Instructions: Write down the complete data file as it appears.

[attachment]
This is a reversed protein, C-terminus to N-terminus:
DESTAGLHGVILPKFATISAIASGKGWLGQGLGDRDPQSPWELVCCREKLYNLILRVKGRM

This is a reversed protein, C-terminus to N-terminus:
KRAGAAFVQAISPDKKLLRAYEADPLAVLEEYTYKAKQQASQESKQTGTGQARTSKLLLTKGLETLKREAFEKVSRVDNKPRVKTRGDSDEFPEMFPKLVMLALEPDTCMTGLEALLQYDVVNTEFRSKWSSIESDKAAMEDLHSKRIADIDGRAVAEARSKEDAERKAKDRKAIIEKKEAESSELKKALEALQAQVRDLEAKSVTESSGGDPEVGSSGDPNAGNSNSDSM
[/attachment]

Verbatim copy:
This is a reversed protein, C-terminus to N-terminus:
DESTAGLHGVILPKFATISAIASGKGWLGQGLGDRDPQSPWELVCCREKLYNLILRVKGRM

This is a reversed protein, C-terminus to N-terminus:
KRAGAAFVQAISPDKKLLRAYEADPLAVLEEYTYKAKQQASQESKQTGTGQARTSKLLLTKGLETLKREAFEKVSRVDNKPRVKTRGDSDEFPEMFPKLVMLALEPDTCMTGLEALLQYDVVNTEFRSKWSSIESDKAAMEDLHSKRIADIDGRAVAEARSKEDAERKAKDRKAIIEKKEAESSELKKALEALQAQVRDLEAKSVTESSGGDPEVGSSGDPNAGNSNSDSM